Congress, the President, and the Supreme Court have continually tripped over the meaning of these four simple words:
Their ineptitude astounds me. The only plausible explanation is that instead of examining what the words actually mean, and supporting and defending them as required by their oaths of office and the trust of the American people, they instead decided to infringe on our right to keep and bear arms and have spent the better part of more than two centuries in a mind-numbing attempt to deprive the American people of their God-given right to keep and bear arms for the purposes of hunting, self-defense, and protection again criminals, despots, and tyrants — basically, any use envisioned by the people themselves, provided such use did not infringe upon the rights of others.
The question remains, what did our Founding Fathers mean by the term “well regulated?” To answer that, we only need turn to the Oxford English Dictionary and bracket in time the writing of the Second Amendment:
1709: “If a liberal Education has formed in us well-regulated Appetites and worthy Inclinations.”
1714: “The practice of all well-regulated courts of justice in the world.”
1812: “The equation of time … is the adjustment of the difference of time as shown by a well regulated clock and a true sun dial.”
1848: “A remissness for which I am sure every well-regulated person will blame the Mayor.”
1862: “It appeared to her well-regulated mind, like a clandestine proceeding.”
1894: “The newspaper, a never wanting adjunct to every well-regulated American embryo city.”
The phrase “well-regulated” was in common use long before the ratification of the Bill of Rights in 1789, and remained so for a century thereafter. It referred to “the property of something being in proper working order.” Something that was well-regulated was “calibrated correctly, functioning as expected.”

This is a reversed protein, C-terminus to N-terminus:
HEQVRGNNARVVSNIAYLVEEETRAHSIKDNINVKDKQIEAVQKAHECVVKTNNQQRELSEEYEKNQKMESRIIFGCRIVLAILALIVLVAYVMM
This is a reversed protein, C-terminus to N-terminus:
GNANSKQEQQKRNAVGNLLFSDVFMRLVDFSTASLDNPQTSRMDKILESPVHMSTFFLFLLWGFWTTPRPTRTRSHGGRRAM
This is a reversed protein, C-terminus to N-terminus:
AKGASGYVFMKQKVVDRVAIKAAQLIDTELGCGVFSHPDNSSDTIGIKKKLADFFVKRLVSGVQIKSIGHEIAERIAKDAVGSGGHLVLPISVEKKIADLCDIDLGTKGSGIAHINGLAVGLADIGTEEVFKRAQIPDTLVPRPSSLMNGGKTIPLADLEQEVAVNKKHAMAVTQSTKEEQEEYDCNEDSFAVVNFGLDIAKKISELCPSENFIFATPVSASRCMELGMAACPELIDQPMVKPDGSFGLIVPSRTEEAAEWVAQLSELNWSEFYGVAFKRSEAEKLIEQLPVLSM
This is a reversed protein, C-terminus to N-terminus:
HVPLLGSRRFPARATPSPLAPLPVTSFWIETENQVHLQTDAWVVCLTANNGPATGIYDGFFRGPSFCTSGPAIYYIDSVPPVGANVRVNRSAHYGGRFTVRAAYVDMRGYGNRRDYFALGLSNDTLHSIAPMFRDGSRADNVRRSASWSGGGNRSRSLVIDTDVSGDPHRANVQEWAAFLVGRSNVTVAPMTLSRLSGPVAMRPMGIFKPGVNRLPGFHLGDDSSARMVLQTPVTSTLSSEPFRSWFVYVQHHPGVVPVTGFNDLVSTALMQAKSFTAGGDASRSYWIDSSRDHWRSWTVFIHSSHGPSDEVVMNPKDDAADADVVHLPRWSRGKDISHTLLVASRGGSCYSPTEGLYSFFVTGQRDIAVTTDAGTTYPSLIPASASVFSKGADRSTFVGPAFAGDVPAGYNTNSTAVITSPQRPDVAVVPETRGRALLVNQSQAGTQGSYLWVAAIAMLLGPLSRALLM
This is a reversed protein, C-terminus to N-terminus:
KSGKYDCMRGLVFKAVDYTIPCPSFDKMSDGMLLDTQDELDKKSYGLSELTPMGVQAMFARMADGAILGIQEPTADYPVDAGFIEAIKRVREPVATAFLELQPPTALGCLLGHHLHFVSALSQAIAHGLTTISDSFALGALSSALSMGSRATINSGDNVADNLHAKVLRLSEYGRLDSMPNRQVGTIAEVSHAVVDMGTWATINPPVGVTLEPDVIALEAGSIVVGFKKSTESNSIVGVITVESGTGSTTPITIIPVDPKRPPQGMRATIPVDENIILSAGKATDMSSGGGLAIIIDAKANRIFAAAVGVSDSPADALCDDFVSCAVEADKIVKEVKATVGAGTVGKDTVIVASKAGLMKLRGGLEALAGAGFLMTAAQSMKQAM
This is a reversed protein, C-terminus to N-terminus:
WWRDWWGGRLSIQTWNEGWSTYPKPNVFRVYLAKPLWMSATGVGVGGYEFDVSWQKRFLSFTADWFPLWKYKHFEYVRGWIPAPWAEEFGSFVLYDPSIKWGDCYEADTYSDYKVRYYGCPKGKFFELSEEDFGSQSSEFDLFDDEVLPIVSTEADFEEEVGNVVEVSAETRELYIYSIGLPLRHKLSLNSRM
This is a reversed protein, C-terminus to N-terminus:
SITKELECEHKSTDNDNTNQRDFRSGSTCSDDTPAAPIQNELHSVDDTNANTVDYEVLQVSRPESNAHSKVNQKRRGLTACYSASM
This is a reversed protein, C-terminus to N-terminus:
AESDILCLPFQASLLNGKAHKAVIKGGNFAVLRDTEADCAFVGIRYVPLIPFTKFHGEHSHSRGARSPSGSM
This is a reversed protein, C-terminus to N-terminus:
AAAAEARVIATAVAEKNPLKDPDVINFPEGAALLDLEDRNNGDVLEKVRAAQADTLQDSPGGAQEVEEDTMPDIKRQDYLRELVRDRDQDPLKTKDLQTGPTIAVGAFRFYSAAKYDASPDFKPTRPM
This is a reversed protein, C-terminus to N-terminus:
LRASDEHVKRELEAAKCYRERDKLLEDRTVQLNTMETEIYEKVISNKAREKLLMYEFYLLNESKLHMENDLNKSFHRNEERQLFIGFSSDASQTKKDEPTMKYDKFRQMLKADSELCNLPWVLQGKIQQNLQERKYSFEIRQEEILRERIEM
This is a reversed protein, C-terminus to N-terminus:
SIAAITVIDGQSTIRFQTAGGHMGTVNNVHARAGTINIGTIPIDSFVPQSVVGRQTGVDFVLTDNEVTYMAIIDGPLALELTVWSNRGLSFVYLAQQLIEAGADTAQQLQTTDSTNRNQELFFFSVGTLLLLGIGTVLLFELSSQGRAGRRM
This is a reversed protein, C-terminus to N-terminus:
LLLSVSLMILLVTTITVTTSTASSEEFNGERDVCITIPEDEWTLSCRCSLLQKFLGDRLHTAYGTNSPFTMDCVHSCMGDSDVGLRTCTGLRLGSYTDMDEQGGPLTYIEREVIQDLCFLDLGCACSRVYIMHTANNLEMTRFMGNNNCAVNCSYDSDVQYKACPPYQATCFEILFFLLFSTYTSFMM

As for the term “militia,” the 1982 Congressional Report on the Right to Keep and Bear Armso revealed the precise meaning intended by our Founding Fathers. They considered every man, woman, and child able to carry arms as part of the “militia” (p. 16). Another section from this report specifically distinguishes the difference between the militia and the National Guard:
What about the term, “arms?” What was meant by that? Did they mean to say “firearms” and somehow just screwed up? Or did they mean the proper definition, “a means (as a weapon) of offense or defense” (Merriam-Webster). If the latter, then a slingshot would be an arm, as would knives, sticks, spears, hand guns, long guns, cannon, and mortar.
Again, the intent of our Bill of Rights wasn’t to limit the right of the people, but to limit the power and authority of the government. In the case of the First Amendment, it was to absolutely and unequivocally prevent the government from infringing on the freedom of speech, the freedom of the press (two different things), the freedom of religion, and the right of peaceable assembly. In the case of the Second Amendment, it was to prevent any and all entities, including — but not limited to — all levels of government from local through federal levels.
The phrase, “shall not be infringed” isn’t an option. It’s an absolute mandate, one without recourse or avenue of redress:
This graphic makes it clear that any infringement on our right to keep and bear arms is absolutely forbidden, whether that be a waiting period, a permit fee or a denial. Our Founding Fathers held the right of the people to keep and bear arms as an absolute right, one in which no entity had any business meddling.
When our Founding Fathers wrote our Second Amendment, they had absolutely zero intention of establishing any sort of government oversight of the people’s arms. Instead, the intent behind their use of the phrase in the Second Amendment was — precisely — to render the government powerless to have any such authority whatsoever.
Bottom line: According to the U.S. Constitution and the Second Amendment, the Second Amendment itself is the only gun “permit” required of “the people” (U.S. Citizens), and all other permits, restrictions, fees, and denials of ownership (“keep”) and any type of carry (“bear”) are an infringement against our right to keep and bear arms.
Tell your Congressmen, your President, and the U.S. Supreme Court to…
And YES, Armed Citizens really DO stop mass shooters! In fact, for each one of these ten events, there’s probably another ten that flew under the radar.